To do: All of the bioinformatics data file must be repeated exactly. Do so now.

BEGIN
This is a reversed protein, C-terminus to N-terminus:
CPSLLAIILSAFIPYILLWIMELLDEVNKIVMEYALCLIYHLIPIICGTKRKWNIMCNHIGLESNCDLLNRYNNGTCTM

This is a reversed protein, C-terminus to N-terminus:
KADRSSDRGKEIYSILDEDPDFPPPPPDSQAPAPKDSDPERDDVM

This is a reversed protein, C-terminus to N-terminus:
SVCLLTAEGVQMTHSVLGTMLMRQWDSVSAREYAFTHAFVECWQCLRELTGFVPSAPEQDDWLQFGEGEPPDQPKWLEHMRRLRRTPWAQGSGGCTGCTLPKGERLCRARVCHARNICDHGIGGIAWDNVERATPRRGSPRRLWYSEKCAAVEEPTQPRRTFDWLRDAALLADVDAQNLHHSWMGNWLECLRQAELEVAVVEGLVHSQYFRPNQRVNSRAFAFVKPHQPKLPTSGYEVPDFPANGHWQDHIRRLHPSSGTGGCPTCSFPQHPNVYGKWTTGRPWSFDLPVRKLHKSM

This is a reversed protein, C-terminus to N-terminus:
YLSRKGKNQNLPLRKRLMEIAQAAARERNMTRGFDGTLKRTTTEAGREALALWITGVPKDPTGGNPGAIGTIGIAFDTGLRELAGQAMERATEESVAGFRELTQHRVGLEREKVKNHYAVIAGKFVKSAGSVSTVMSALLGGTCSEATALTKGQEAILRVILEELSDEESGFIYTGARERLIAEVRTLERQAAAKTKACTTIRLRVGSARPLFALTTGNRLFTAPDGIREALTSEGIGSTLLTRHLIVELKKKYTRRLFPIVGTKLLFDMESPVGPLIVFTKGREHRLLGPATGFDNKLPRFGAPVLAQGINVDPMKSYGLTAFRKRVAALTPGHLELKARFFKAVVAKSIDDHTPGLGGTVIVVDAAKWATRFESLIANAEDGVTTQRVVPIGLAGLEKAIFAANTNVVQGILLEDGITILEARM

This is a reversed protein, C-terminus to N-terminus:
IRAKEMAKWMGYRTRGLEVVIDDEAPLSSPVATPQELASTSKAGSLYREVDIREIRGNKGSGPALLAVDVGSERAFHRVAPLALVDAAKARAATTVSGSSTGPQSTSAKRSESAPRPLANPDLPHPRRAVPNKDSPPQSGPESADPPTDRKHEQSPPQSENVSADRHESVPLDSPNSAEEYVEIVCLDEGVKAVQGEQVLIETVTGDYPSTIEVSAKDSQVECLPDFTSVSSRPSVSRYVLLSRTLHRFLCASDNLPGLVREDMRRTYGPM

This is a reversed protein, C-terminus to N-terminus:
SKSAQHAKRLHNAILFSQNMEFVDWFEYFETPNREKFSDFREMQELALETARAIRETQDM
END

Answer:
This is a reversed protein, C-terminus to N-terminus:
CPSLLAIILSAFIPYILLWIMELLDEVNKIVMEYALCLIYHLIPIICGTKRKWNIMCNHIGLESNCDLLNRYNNGTCTM

This is a reversed protein, C-terminus to N-terminus:
KADRSSDRGKEIYSILDEDPDFPPPPPDSQAPAPKDSDPERDDVM

This is a reversed protein, C-terminus to N-terminus:
SVCLLTAEGVQMTHSVLGTMLMRQWDSVSAREYAFTHAFVECWQCLRELTGFVPSAPEQDDWLQFGEGEPPDQPKWLEHMRRLRRTPWAQGSGGCTGCTLPKGERLCRARVCHARNICDHGIGGIAWDNVERATPRRGSPRRLWYSEKCAAVEEPTQPRRTFDWLRDAALLADVDAQNLHHSWMGNWLECLRQAELEVAVVEGLVHSQYFRPNQRVNSRAFAFVKPHQPKLPTSGYEVPDFPANGHWQDHIRRLHPSSGTGGCPTCSFPQHPNVYGKWTTGRPWSFDLPVRKLHKSM

This is a reversed protein, C-terminus to N-terminus:
YLSRKGKNQNLPLRKRLMEIAQAAARERNMTRGFDGTLKRTTTEAGREALALWITGVPKDPTGGNPGAIGTIGIAFDTGLRELAGQAMERATEESVAGFRELTQHRVGLEREKVKNHYAVIAGKFVKSAGSVSTVMSALLGGTCSEATALTKGQEAILRVILEELSDEESGFIYTGARERLIAEVRTLERQAAAKTKACTTIRLRVGSARPLFALTTGNRLFTAPDGIREALTSEGIGSTLLTRHLIVELKKKYTRRLFPIVGTKLLFDMESPVGPLIVFTKGREHRLLGPATGFDNKLPRFGAPVLAQGINVDPMKSYGLTAFRKRVAALTPGHLELKARFFKAVVAKSIDDHTPGLGGTVIVVDAAKWATRFESLIANAEDGVTTQRVVPIGLAGLEKAIFAANTNVVQGILLEDGITILEARM

This is a reversed protein, C-terminus to N-terminus:
IRAKEMAKWMGYRTRGLEVVIDDEAPLSSPVATPQELASTSKAGSLYREVDIREIRGNKGSGPALLAVDVGSERAFHRVAPLALVDAAKARAATTVSGSSTGPQSTSAKRSESAPRPLANPDLPHPRRAVPNKDSPPQSGPESADPPTDRKHEQSPPQSENVSADRHESVPLDSPNSAEEYVEIVCLDEGVKAVQGEQVLIETVTGDYPSTIEVSAKDSQVECLPDFTSVSSRPSVSRYVLLSRTLHRFLCASDNLPGLVREDMRRTYGPM

This is a reversed protein, C-terminus to N-terminus:
SKSAQHAKRLHNAILFSQNMEFVDWFEYFETPNREKFSDFREMQELALETARAIRETQDM